According to a new study in the Proceedings of the National Academy of Sciences and reported by HealthDay, the differences between men and women may be hard-wired into their brains.
The study, one of the biggest of its kind, found that men have more neural connectivity within each hemisphere of the brain, while women have more connectivity between the two hemispheres. Generally speaking, this means:
Men are better at:
- learning and performing a single task at hand (i.e. doing one thing at a time … amateurs)
- spatial processing (i.e. making sense of the 24-page directions for the kids’ swing set, perhaps?)
- sensiormotor speed (i.e. “Catch!”)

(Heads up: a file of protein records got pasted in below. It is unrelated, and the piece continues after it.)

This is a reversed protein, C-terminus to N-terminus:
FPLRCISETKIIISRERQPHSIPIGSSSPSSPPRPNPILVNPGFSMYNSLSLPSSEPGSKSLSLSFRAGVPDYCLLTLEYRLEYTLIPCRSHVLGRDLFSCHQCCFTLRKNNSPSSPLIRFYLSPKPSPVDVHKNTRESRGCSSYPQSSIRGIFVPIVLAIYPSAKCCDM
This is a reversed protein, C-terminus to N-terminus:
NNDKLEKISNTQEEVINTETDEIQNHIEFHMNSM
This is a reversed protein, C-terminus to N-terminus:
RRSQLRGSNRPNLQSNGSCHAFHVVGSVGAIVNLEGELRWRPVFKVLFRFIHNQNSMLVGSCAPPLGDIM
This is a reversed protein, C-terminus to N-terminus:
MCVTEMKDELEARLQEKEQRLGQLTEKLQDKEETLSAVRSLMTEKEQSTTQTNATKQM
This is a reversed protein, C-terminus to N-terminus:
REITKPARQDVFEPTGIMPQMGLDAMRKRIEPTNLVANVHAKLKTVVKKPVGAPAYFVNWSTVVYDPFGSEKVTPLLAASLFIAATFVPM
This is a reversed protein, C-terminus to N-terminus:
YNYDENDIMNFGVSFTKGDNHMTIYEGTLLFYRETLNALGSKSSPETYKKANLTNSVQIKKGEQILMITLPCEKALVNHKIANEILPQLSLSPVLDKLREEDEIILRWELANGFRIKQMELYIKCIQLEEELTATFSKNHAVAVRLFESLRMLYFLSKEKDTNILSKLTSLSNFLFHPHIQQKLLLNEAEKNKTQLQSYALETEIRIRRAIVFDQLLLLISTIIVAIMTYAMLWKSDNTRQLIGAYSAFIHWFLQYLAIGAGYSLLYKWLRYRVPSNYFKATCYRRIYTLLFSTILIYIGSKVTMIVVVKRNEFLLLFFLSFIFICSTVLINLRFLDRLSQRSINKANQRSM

Women are better at:
- face memory (i.e. “That’s Dave Smith, from your office, dear.”)
- attention (i.e. listening to you past the verb and well into the thought.)
- intuition (i.e. That’s why there’s no phrase called “men’s intuition.”)
Men’s brains tend to use the facts only to make a decision, while women add emotional assessment to their processing.
Ragini Verma, a researcher at the University of Pennsylvania, told The Guardian, “I was surprised that it matched a lot of the stereotypes that we think we have in our heads.”
Maybe we didn’t need a study that confirms that women are better at remembering things and men are generally good at sports, but here we are again. It may, however, help shed light on gender-related neurological disorders.
Other insights from the study (also, from circa 1962):
- Men tend to be better drivers.
- Women have more friends.
Naturally, for every rule, there’s an exception, and your brains may vary.